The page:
There are many ways in which to grow tomatoes, from indoor growth to greenhouses. Growing tomatoes takes time, but is one of the easiest vegetables to grow and has little upkeep to continue growth. Home grown tomatoes ensure no pesticides are used, are all eco-friendly, and they taste so good! For the first time grower, this article will start out easy.
You will need:
- 1 small tomato plant from a nursery
- Gardening area outside with plenty of full sunlight
- 1 gallon water
- 2 cups of compost
- Fertilizer sticks
- Garden Gloves (optional)
Step 1: Buy the tomato plant you wish to grow. The plant can be as small as only 3 inches in height, and there is no reason to pay more for a larger plant. Easy to grow variations include Creole, Early Girl and Brandywine tomatoes.
Step 2: Find a sunny spot in your gardening area to plant the tomato plant. This area should be one that sees full sun for about 7 hours or more a day. Tomatoes are known for needing ample sunshine to grow properly.
Step 3: Use the spade to dig up an area that is the same depth as the pot your tomato plant is currently in. This will ensure that the roots of your plant are completely covered by soil. The average depth of the hole you will require is about 5 inches deep and 3 inches wide. Place the compost into the bowl, and add the soil you just dug up into the bowl. With your hands, mix the compost in well with the soil. Use garden gloves if you are uncomfortable mixing soil with your hands.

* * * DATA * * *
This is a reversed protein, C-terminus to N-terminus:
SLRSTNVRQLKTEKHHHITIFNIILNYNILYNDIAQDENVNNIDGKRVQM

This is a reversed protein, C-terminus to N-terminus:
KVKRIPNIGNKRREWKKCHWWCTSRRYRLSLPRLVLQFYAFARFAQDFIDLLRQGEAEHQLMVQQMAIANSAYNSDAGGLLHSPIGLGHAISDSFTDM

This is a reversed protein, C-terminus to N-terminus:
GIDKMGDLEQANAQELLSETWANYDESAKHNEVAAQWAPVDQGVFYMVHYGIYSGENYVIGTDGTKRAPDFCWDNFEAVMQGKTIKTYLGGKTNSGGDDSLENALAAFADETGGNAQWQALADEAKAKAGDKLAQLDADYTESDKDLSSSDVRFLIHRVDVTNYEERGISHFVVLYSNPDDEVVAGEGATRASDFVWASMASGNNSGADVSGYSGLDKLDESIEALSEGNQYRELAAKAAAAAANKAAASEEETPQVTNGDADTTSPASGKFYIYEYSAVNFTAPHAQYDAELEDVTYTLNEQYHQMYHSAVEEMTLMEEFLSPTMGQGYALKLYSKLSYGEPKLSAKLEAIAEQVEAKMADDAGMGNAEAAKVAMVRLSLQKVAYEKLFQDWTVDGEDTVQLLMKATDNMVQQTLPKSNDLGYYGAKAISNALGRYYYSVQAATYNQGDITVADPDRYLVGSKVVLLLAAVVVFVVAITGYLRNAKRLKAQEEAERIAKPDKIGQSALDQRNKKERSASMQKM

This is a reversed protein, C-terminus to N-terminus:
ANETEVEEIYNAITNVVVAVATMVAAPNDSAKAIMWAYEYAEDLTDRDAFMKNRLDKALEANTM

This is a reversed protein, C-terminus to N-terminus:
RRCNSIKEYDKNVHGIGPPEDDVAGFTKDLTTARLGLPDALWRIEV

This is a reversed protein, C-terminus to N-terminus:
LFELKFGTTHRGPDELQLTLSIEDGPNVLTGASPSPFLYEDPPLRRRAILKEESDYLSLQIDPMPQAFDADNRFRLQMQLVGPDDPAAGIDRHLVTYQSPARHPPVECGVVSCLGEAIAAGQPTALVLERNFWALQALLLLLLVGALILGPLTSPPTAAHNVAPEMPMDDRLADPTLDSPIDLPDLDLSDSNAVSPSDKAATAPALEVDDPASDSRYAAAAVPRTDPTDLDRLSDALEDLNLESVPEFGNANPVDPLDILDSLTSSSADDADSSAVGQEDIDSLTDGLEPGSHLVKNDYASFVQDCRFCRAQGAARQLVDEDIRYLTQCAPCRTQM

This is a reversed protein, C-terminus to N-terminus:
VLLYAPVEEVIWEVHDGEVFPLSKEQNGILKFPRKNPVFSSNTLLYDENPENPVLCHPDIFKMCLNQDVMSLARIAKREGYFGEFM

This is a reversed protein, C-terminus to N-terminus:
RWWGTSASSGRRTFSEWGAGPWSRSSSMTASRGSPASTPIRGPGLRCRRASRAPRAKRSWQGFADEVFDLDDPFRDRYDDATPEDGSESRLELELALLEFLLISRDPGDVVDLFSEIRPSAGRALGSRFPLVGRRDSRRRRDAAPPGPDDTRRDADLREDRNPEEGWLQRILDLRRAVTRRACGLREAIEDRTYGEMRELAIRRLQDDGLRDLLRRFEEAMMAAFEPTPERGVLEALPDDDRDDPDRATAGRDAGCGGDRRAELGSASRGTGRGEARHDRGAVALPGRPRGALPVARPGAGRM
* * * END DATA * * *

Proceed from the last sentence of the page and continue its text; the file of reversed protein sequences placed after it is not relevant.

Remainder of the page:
Step 4: Transplant your tomato plant from the original container into the hole you just dug in the garden area. Begin adding the compost and soil mixture around the roots snugly, and then adding all around the sides of the tomato plant. This helps keep the plant growing upright, and feeds the plant at the same time. Wait ten minutes and then water the plant with one gallon of warm water. This helps to avoid shock to the plant from the transplant.
Step 5: Water the plant daily if there is no rain. The plant should only use about a half gallon of water daily after transplanting. If extended periods of rain are seen, test the soil for dryness before watering. If the soil crumbles in between your fingers, it is dry enough to water. If the soil sticks to your fingers, there is no need to water further.